One of the conditions of the tobacco loan, as expected, was that Turkey must approve a new tobacco law, whose draft, when revealed, appeared to have been heavily influenced by tobacco companies. It set a capacity threshold whereby companies producing more than two billion pieces in one shift would be given freedom of importation and pricing, a massive advantage that would be denied to smaller manufacturers such as Tekel, soon to be privatised. To the shock of the health community, the bill also prescribed a potentially industry laden committee to control all aspects of tobacco—including health considerations. The government let it be known that all the reforms were stipulated by IMF and the World Bank, in the interests of modernising Turkey's economy along free trade principles. Discreet inquiries at the bank, however, revealed that on tobacco at least, the very opposite was the truth. The most tobacco friendly parts of the draft bill had come from Turkey.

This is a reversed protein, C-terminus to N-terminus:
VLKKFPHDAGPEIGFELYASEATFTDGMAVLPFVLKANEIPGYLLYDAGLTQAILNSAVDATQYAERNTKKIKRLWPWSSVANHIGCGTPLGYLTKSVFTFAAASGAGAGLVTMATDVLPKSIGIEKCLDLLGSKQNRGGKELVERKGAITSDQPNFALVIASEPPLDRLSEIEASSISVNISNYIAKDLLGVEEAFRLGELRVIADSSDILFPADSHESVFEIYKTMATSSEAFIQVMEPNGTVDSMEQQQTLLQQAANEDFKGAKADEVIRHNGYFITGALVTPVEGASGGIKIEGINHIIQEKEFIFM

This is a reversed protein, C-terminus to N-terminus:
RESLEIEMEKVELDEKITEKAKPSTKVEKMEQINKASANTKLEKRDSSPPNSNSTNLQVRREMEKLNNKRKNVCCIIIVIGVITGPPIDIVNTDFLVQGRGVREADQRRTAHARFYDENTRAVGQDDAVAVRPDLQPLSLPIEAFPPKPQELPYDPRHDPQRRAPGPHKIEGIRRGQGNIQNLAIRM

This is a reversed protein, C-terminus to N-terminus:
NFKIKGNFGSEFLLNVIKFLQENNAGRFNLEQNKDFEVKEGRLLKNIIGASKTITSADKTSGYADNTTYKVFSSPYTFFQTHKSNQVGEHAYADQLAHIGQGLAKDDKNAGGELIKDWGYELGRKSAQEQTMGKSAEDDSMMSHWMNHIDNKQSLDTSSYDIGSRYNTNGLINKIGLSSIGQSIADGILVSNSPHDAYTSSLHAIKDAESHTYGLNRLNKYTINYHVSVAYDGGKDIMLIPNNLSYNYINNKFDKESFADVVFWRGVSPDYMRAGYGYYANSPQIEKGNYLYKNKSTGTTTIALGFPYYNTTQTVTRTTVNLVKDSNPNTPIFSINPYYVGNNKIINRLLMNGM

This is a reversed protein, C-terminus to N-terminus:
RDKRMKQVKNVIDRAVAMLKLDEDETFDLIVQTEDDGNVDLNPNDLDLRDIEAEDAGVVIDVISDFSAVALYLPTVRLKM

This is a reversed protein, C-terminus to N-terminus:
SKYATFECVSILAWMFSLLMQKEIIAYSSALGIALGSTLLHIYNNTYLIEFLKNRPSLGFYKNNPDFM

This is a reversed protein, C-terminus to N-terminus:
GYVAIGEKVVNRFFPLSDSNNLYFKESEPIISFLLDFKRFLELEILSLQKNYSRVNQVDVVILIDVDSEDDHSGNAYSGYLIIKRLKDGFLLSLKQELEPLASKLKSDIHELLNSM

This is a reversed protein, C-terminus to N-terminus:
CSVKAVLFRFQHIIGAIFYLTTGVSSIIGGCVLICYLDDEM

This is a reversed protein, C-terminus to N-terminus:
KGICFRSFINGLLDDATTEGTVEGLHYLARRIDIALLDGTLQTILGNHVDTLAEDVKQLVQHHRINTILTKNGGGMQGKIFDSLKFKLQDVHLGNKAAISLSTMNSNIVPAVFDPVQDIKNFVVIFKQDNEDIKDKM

Fast forward to June, and we see Mr Dervis, the World Bank man in Turkey, frantically telling the minister responsible for privatisation to take out the threshold clause, and insert another stipulating that nothing in the new law should override the existing tobacco control act. The bank, which became officially pro-health on tobacco a decade ago, was anxious not to be blamed for undermining a rare example of a model tobacco control policy in the region. Rather than do the bidding of Mr Dervis, the privatisation minister resigned, though his principles did not seem to be offended so much by the health concession as by the removal of the threshold clause so keenly sought by the big multinationals. Conversely, the bank had picked up an unlikely supporter for the threshold change—BAT. Unlikely, that is, until it is realised that, being a newcomer to Turkey's lucrative market and strategically well placed export base, the threshold would have sidelined not just the state company, but BAT as well.